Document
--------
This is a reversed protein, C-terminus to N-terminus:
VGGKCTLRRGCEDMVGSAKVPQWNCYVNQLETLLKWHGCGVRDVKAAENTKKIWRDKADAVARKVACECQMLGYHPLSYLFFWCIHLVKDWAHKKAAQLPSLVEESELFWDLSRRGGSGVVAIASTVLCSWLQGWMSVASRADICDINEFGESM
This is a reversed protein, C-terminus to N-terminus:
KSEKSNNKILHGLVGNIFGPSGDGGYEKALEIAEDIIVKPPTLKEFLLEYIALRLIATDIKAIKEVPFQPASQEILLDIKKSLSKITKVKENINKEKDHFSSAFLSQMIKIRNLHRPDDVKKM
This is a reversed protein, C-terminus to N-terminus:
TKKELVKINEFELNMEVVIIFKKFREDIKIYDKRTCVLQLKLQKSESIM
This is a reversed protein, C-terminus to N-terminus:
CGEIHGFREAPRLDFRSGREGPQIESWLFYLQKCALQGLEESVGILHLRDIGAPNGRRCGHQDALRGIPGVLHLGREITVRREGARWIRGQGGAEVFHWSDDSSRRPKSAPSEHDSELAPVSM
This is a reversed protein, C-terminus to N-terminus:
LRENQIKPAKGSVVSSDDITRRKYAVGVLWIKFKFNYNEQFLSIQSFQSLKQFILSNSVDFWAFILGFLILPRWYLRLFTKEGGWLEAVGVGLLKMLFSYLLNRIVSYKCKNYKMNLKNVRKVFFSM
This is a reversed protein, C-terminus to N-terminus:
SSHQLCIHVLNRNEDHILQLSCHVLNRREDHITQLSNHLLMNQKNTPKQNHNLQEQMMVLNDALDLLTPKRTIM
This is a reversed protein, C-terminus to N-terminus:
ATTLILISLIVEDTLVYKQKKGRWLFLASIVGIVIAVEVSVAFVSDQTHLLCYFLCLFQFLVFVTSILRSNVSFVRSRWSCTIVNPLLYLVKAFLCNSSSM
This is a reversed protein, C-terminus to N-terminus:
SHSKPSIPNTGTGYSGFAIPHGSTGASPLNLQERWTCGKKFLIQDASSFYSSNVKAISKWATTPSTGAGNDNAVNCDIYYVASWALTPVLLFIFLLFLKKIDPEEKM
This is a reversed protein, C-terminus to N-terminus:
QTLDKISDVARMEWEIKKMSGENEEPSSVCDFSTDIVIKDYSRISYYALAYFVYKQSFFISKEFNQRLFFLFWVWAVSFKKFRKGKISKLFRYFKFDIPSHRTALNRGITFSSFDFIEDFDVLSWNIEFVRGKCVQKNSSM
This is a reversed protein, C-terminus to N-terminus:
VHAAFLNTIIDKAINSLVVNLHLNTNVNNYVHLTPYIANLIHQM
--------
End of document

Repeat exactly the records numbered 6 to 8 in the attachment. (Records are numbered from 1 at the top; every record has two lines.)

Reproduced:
This is a reversed protein, C-terminus to N-terminus:
SSHQLCIHVLNRNEDHILQLSCHVLNRREDHITQLSNHLLMNQKNTPKQNHNLQEQMMVLNDALDLLTPKRTIM
This is a reversed protein, C-terminus to N-terminus:
ATTLILISLIVEDTLVYKQKKGRWLFLASIVGIVIAVEVSVAFVSDQTHLLCYFLCLFQFLVFVTSILRSNVSFVRSRWSCTIVNPLLYLVKAFLCNSSSM
This is a reversed protein, C-terminus to N-terminus:
SHSKPSIPNTGTGYSGFAIPHGSTGASPLNLQERWTCGKKFLIQDASSFYSSNVKAISKWATTPSTGAGNDNAVNCDIYYVASWALTPVLLFIFLLFLKKIDPEEKM